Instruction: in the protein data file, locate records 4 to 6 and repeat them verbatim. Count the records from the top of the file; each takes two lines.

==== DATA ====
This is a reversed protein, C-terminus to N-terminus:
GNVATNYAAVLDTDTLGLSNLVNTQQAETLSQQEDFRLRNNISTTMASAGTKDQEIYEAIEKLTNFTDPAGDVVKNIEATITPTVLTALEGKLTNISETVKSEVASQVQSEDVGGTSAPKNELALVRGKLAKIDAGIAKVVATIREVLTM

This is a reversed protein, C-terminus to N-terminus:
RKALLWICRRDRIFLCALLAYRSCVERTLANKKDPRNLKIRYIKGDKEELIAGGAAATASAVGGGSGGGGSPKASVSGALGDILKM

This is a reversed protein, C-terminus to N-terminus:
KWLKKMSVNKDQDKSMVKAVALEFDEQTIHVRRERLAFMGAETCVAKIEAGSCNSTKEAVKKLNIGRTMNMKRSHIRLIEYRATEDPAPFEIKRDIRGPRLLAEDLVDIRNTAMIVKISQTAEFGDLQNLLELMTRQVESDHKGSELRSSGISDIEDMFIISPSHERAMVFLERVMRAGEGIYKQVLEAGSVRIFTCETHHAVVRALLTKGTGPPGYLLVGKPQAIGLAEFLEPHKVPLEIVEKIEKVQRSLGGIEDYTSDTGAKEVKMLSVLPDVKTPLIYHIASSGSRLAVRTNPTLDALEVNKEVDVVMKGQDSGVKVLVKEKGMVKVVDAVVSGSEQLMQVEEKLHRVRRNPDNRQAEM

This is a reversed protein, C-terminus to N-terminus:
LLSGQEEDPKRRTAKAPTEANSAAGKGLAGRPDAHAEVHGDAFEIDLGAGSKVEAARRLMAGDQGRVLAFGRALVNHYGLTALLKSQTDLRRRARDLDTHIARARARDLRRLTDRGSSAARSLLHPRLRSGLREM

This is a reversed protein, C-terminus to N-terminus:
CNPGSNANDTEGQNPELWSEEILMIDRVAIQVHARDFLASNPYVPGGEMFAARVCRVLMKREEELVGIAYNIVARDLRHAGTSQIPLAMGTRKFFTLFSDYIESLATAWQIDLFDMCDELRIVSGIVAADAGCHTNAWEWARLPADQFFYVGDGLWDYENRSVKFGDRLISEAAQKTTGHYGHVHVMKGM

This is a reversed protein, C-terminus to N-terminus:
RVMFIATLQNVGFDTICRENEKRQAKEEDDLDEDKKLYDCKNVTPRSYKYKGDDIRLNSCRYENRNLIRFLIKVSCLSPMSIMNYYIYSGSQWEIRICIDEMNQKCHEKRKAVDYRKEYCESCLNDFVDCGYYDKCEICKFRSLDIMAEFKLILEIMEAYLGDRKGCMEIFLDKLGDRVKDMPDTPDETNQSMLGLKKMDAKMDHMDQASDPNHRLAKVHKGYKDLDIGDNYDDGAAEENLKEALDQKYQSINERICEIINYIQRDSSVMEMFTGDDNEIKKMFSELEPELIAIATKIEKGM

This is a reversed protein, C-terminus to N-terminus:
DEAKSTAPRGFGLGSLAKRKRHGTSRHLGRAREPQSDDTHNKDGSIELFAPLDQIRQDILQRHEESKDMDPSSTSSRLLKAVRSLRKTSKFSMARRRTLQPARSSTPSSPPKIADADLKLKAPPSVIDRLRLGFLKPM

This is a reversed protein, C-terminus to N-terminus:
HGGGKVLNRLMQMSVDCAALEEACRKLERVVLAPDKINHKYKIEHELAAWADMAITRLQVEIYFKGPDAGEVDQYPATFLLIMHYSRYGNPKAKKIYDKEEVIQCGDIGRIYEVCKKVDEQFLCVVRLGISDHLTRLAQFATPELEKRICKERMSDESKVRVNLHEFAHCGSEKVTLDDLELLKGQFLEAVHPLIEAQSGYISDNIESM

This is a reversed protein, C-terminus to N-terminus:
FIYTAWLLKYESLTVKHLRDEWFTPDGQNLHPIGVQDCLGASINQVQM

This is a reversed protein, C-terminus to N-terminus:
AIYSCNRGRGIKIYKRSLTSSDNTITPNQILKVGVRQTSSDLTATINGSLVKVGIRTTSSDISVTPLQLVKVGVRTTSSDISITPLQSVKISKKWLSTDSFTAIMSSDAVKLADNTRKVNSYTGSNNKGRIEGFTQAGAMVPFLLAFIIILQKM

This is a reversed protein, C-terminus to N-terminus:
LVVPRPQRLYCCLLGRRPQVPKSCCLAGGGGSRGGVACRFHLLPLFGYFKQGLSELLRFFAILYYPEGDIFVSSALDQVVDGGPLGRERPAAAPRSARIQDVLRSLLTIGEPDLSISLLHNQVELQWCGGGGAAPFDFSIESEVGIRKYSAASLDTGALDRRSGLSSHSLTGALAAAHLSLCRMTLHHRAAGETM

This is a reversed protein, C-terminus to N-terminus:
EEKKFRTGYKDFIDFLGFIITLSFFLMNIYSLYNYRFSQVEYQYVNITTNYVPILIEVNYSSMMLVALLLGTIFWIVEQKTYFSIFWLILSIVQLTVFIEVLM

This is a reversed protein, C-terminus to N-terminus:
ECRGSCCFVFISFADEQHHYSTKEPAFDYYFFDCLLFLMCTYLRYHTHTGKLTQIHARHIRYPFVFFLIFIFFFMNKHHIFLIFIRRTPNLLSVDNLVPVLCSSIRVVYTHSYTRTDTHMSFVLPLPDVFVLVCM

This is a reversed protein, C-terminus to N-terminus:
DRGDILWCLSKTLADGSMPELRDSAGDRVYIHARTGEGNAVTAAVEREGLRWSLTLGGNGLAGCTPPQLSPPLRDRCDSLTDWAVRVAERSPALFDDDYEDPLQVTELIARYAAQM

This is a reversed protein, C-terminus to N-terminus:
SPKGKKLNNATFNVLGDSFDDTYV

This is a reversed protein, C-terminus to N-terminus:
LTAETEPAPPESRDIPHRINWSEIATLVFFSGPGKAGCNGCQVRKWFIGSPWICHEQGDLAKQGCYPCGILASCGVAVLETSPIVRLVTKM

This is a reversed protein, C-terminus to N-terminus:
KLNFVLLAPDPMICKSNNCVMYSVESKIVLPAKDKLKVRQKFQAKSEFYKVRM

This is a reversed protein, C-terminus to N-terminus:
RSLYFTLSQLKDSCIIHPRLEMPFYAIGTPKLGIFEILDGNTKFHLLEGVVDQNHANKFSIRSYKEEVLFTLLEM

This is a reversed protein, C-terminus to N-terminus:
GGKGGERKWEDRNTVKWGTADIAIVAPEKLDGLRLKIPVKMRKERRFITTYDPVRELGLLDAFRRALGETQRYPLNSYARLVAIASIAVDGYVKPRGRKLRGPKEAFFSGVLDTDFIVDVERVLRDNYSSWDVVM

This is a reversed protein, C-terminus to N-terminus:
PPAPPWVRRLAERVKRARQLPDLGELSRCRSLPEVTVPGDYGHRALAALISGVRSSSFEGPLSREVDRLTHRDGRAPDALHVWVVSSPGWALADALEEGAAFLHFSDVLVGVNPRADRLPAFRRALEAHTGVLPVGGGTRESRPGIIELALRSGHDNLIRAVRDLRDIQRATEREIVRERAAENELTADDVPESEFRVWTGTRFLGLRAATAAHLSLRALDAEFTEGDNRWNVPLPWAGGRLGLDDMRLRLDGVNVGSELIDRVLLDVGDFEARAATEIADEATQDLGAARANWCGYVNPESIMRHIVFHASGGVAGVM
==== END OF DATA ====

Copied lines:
This is a reversed protein, C-terminus to N-terminus:
LLSGQEEDPKRRTAKAPTEANSAAGKGLAGRPDAHAEVHGDAFEIDLGAGSKVEAARRLMAGDQGRVLAFGRALVNHYGLTALLKSQTDLRRRARDLDTHIARARARDLRRLTDRGSSAARSLLHPRLRSGLREM

This is a reversed protein, C-terminus to N-terminus:
CNPGSNANDTEGQNPELWSEEILMIDRVAIQVHARDFLASNPYVPGGEMFAARVCRVLMKREEELVGIAYNIVARDLRHAGTSQIPLAMGTRKFFTLFSDYIESLATAWQIDLFDMCDELRIVSGIVAADAGCHTNAWEWARLPADQFFYVGDGLWDYENRSVKFGDRLISEAAQKTTGHYGHVHVMKGM

This is a reversed protein, C-terminus to N-terminus:
RVMFIATLQNVGFDTICRENEKRQAKEEDDLDEDKKLYDCKNVTPRSYKYKGDDIRLNSCRYENRNLIRFLIKVSCLSPMSIMNYYIYSGSQWEIRICIDEMNQKCHEKRKAVDYRKEYCESCLNDFVDCGYYDKCEICKFRSLDIMAEFKLILEIMEAYLGDRKGCMEIFLDKLGDRVKDMPDTPDETNQSMLGLKKMDAKMDHMDQASDPNHRLAKVHKGYKDLDIGDNYDDGAAEENLKEALDQKYQSINERICEIINYIQRDSSVMEMFTGDDNEIKKMFSELEPELIAIATKIEKGM